APNA Joins White House Effort to Address Opioid Misuse and Overdose Epidemic in Communities Across Nation

Falls Church, Virginia  October 21, 2015

The American Psychiatric Nurses Association has joined a White House effort, announced today, to address the ongoing epidemic of prescription drug abuse and heroin use across the nation. With organizations from both the public and private sectors participating, the effort seeks to train health care providers, improve access to treatment, and raise awareness of the risks of prescription drug misuse.

Approximately 2.3 million US citizens aged 12 and older have opioid use disorder, and most states have higher rates of treatment need than capacity to treat.1 In this context, educating health professionals and encouraging them to apply best-treatment practices is critical to improve the health of the nation. APNA is one of 8 nursing groups to pledge to be a part of the solution over the next two years. Nurses have been described as the “backbone” of the Opioid Treatment Program system of care,2 yet nurses may lack essential education in substance use disorders in general,3 and in the risks of opioid addiction specifically.4 Because nurses have frequent and regular contact with patients in numerous settings and levels of care, they are ideally suited to provide effective opiate interventions.

APNA has therefore committed to develop, provide, and disseminate educational interventions on the treatment of opioid use disorder.  This continuing education will be offered at no cost to our more than 10,000 members and beyond in webinar and/or interactive format.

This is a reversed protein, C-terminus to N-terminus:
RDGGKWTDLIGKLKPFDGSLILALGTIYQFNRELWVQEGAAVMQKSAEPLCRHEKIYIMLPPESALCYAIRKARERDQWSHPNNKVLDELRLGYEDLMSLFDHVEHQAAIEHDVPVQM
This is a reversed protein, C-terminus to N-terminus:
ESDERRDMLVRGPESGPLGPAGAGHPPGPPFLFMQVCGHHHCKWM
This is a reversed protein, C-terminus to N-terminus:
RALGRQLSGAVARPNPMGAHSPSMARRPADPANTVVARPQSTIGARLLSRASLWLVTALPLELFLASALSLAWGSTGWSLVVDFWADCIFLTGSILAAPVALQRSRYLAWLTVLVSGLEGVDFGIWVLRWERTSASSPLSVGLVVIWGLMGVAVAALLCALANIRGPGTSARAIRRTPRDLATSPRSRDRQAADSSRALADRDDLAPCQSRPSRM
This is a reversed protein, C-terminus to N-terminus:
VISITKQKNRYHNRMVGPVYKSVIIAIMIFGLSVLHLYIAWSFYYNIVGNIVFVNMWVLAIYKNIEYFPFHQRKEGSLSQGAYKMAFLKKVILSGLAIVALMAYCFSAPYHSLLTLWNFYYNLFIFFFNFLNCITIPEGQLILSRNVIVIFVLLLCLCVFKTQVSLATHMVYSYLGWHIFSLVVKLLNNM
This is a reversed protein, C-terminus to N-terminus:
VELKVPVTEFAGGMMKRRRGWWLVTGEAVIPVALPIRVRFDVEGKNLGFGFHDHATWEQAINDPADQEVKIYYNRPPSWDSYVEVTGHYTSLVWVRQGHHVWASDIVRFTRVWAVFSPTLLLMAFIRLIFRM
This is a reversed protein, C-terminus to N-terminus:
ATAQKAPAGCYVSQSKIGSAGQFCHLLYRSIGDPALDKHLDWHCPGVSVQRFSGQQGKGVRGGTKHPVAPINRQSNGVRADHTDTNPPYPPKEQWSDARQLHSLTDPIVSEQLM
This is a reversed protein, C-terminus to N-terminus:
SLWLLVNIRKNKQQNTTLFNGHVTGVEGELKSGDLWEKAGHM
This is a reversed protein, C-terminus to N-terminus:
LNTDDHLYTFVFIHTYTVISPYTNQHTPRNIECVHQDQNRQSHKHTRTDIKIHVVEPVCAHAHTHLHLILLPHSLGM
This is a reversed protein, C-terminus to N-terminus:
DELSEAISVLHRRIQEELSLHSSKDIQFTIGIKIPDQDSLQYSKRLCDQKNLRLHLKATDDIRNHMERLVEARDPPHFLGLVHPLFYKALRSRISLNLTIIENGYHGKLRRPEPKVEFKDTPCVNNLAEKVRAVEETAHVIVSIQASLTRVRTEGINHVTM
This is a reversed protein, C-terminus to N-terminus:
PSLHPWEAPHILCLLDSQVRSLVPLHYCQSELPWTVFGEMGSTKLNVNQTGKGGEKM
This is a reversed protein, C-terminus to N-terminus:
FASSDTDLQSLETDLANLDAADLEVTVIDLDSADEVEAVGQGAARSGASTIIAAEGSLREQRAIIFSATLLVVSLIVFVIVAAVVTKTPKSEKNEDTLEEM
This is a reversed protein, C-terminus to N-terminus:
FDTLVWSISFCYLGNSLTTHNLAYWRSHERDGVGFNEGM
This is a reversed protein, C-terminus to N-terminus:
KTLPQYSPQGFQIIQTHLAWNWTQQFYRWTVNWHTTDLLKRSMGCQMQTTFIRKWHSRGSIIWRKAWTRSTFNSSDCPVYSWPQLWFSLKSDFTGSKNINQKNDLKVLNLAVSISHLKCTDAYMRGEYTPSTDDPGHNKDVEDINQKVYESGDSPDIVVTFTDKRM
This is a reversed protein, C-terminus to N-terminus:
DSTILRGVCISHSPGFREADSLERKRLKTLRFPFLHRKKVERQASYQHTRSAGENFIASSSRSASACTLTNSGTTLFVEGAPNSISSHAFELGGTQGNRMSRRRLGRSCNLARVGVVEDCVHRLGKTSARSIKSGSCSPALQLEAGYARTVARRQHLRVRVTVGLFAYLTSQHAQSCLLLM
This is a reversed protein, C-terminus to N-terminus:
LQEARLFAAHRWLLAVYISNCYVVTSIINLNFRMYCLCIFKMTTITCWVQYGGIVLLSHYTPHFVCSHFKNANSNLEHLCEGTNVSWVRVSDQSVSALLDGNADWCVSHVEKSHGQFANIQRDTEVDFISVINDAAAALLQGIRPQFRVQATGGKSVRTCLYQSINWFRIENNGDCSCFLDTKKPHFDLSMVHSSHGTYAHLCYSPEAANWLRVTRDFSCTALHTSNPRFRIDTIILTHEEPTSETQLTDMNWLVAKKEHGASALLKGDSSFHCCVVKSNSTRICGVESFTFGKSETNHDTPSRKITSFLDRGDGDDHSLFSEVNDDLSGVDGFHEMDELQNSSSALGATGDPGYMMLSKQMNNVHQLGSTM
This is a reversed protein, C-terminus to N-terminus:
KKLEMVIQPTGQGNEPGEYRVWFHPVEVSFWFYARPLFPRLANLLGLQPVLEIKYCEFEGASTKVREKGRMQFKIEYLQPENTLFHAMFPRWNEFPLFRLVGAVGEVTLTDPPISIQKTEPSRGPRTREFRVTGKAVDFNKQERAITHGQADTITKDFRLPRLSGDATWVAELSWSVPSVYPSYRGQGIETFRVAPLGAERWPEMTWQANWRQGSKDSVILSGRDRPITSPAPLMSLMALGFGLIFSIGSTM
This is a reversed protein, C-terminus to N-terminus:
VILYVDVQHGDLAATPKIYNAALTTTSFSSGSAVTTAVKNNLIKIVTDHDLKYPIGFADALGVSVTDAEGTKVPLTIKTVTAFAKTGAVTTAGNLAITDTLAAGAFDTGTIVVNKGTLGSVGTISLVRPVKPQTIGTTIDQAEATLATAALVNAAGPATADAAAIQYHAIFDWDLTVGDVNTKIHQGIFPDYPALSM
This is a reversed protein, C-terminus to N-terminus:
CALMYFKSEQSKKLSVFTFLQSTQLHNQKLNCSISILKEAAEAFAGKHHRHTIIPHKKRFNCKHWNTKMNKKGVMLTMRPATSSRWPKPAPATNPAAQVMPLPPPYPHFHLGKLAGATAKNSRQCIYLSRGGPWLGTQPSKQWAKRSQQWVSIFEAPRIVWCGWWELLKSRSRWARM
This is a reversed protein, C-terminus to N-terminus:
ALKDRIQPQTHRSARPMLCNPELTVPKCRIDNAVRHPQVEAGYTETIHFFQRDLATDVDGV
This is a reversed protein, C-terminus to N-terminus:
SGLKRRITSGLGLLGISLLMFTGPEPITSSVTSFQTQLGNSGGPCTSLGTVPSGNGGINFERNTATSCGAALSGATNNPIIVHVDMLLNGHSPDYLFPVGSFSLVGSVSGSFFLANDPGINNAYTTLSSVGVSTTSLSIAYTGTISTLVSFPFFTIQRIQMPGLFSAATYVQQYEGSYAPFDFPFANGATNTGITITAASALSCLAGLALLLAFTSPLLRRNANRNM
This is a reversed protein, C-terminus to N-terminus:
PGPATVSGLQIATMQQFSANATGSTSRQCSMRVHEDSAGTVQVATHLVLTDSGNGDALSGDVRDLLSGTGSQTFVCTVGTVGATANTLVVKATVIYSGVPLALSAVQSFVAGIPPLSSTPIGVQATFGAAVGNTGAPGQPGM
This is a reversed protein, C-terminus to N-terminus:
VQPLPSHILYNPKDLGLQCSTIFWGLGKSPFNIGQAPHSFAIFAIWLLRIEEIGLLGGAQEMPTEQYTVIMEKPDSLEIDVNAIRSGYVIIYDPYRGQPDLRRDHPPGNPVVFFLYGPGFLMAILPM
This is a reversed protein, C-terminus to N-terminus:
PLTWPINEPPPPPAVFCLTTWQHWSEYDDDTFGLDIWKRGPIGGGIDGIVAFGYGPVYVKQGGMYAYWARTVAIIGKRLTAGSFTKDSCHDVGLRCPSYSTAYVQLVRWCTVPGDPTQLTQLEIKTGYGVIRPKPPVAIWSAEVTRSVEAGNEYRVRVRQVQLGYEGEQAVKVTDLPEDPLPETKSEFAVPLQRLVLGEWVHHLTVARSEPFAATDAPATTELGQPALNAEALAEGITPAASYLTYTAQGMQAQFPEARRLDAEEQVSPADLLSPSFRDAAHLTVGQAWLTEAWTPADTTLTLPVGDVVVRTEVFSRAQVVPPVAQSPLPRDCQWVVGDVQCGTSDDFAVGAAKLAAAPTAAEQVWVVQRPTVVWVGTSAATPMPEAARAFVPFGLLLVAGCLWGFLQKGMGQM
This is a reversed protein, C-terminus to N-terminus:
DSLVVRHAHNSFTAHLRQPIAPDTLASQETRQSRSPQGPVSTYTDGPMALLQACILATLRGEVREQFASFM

Through the APNA Addictions Council, under the leadership of Matthew Tierney, PMHNP-BC, ANP-BC and Carol Essenmacher, DNP, C-TTS, APNA has sought to advance excellence in the prevention and treatment of substance use and addictive disorders. In our commitment  to the White House's effort we will draw upon the Addiction Council's national network of experts in mental illness and substance use disorders to develop this education. We are proud to support the critical role that our members play each day to address substance use and addiction in our communities.

The press release issued by the White House this morning, which notes APNA's participation, can be viewed here.

  1. Jones CM, Campopiano M, Baldwin G, et al. National and State Treatment Need and Capacity for Opioid Agonist Medication-Assisted Treatment. Am J Public Health.  2015;105(8), e55-63.
  2. Kub J. Interview with Sara Azimi-Bolourian.  J Addict Nurs. 2010;21:49-51.
  3. Kane CF. Essential Psychyiatric and Substance Use Competencies for the Registered Nurse: Crucial and Complex Knowledge, Skills, and Abilities. Arch Psychiatr Nurs. 2012;26(2): 77-79.
  4. Costello M, Thompson S. Preventing Opioid Misuse and Potential Abuse: The Nurse’s Role in Patient Education. Pain Manag Nurs. 2015; 16(4): 515-519.
The American Psychiatric Nurses Association is accredited with distinction as a provider of continuing nursing education by the American Nurses Credentialing Center's Commission on Accreditation.